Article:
What is digital marketing?

The way people are interacting with businesses, and even each other is changing. Believe it or not, the amount of people that regularly use the internet both for communication and as a resource for purchasing, and knowledge is still increasing.

In short, digital marketing is the concept of marketing anything online. However, where old-school marketing tactics seem to be tried and true, the world of digital marketing can seem to be the “wild west” of marketing to the new business owner. In this post, we’ll dive into different aspects of digital marketing including SEO, ads, branding, web design, content marketing, and even email marketing. However, rather than getting into the weeds, let’s split these aspects into two categories, (1) outbound and (2) inbound marketing.

Outbound Marketing

Now, here’s an old-school term used for the new-school way of marketing products or services. Outbound Marketing can be characterized by any situation where it is the company that “initiates” the first conversation. Outbound marketing tends to be thought of as a “dying breed” due to the thousands of outbound marketing interruptions a consumer may receive in a given day. For this reason, it’s absolutely imperative that your outbound marketing campaign is seen as different, eye-catching… I’d even say “a breath of fresh air”. Let’s dive into a few different outbound marketing tactics commonly practiced in digital marketing today:

P.P.C. (Pay Per Click) Marketing

Okay, you may not be sure what this means right now, but I guarantee you’ve seen it around. You probably past right by it while finding this blog post. P.P.C., sometimes referred to as paid ad’s, refers to ad placement on different web platforms throughout the internet. That includes Google Ads, Facebook ads, Instagram ads, Yelp ads… Heck, you can even take out a yellow pages ad online! Curious as to what this may look like? When you are searching for something on Google, let’s say “affordable website designer”, a company like Folio Websites can purchase ad space for “keywords” matching your search. Therefore, as you begin your search, your first result may be “Folio Websites - Create a beautiful custom website today.” and next to the result, you’ll see a little icon that says “ad”. Each platforms ad sections may look a little different but the concept is always the same.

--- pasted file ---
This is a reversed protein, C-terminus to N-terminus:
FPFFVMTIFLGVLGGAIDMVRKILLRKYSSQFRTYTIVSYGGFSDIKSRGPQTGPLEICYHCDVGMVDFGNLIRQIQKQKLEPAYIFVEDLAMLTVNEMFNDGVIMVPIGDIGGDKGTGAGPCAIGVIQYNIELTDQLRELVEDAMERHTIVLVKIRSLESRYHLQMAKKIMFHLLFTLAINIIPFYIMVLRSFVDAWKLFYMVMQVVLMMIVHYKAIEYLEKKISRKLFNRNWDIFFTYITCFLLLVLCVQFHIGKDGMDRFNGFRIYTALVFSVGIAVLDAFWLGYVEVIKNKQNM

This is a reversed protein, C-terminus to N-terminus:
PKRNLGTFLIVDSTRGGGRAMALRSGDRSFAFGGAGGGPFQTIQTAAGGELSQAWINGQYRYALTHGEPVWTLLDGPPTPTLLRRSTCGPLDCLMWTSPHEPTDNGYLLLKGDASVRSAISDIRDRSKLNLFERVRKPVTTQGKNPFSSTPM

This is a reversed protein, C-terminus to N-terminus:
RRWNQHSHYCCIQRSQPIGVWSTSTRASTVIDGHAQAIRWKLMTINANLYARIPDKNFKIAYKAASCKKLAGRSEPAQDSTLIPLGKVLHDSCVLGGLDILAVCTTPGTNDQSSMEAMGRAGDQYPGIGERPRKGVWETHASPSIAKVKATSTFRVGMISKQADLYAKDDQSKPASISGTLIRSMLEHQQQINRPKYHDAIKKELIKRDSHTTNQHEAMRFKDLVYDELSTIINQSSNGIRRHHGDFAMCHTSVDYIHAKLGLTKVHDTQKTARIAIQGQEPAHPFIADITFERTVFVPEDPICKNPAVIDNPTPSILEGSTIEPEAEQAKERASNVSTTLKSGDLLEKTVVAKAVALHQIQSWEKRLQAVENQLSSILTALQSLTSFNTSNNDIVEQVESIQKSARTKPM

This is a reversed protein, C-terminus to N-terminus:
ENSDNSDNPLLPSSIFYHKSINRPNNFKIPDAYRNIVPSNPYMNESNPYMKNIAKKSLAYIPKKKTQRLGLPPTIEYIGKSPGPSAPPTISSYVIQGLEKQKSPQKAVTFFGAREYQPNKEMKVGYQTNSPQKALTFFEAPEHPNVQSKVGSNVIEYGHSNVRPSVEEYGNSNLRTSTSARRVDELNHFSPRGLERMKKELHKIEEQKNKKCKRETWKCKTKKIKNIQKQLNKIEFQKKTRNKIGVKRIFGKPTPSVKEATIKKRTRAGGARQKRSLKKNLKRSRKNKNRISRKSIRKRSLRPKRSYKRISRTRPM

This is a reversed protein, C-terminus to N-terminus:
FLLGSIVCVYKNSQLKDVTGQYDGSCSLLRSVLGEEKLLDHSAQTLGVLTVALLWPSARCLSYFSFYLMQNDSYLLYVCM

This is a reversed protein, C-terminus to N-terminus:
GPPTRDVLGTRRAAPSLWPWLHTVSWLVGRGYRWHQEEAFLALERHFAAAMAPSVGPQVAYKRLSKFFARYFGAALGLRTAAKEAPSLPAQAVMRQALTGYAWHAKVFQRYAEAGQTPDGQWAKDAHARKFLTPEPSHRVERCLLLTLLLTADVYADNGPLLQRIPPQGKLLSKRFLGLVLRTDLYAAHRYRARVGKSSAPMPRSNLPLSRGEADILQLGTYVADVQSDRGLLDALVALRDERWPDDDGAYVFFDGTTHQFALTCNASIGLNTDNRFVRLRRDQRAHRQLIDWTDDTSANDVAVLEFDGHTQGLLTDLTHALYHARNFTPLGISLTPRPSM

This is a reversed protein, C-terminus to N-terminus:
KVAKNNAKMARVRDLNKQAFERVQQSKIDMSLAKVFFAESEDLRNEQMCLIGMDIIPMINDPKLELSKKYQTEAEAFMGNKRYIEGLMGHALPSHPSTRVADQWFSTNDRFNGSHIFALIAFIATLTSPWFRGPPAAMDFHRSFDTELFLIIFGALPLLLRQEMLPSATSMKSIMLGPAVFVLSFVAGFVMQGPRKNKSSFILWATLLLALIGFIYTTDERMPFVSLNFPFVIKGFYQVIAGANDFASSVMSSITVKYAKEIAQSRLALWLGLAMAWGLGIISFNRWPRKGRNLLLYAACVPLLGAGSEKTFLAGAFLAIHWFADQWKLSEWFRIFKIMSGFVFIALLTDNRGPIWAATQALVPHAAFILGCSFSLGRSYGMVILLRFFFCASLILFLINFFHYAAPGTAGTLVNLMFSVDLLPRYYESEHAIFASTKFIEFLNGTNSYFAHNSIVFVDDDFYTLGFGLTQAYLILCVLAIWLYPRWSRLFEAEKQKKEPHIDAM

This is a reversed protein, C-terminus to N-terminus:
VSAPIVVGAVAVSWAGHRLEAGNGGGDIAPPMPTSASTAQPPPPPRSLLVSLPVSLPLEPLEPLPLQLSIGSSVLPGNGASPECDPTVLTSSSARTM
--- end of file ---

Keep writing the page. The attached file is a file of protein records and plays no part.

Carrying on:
How it works

P.P.C. requires you to pay for ad-space. Typically you’ll be competing for ad-space within certain search terms, or interests (depending on the platform). Therefore, in developing a P.P.C. campaign, we must be sure the ad-space we’re competing for is relevant to our offering. For instance, if we’re advertising “affordable websites”, we want to be reaching small business owners, and more specifically, small business owners who are searching for “affordable websites”. This is where setting the correct keywords is, well… key.

Does it work?

I consider P.P.C. to be a relatively simple way to market a business online. However, it’s probably one of the most expensive. If you’re preparing to begin an online ad campaign, it’s imperative to understand the costs associated, and the threshold of C.P.A. (Cost Per Acquisition) you need to reach in order to make your ads “worth it”.

In other words, let’s say a Google ad converts at a rate of 3%, not bad! That means in order for one person to purchase your product, you need to have thirty people click on your ad. Well, at an average C.P.C. (Cost per click) of $10, that means you’re spending $300 in ad spend for one client. For some, this may be worth it, but for others, it may not.

In summary, there are a lot of people who will hate on the simplicity of paid ads, but a ton of widely popular businesses have used online ads to grow their businesses into massive market leaders! In the end, paid ads will get your offering to market and can bring customers in your “virtual” door very quickly. However, you may burn use up a majority of your marketing budget in order to do so.

Email Marketing



Email marketing can be considered one of the “O.G.” forms of digital marketing. Tried and true, marketing gurus from some of the most respected agencies in the world still swear by the effectiveness of a good email campaign. However, with movements like the CAN-SPAM act, and crack-downs from major email providers like Gmail, Microsoft Office, and Yahoo!, email marketing has become more tricky that it used to be. It’s important to understand the ins, outs, and dangers associated with email marketing before starting your first campaign.


Otherwise known as the “Controlling the Assault of Non-Solicited Pornography And Marketing Act”, CAN-SPAM can sound a bit scary, and it is. If you’re creating an email campaign without understanding this act, you will almost certainly get your domain blacklisted from inboxes, and worse, you could be charged up to $10,000 in fines for each violation… Yes, that means every single email.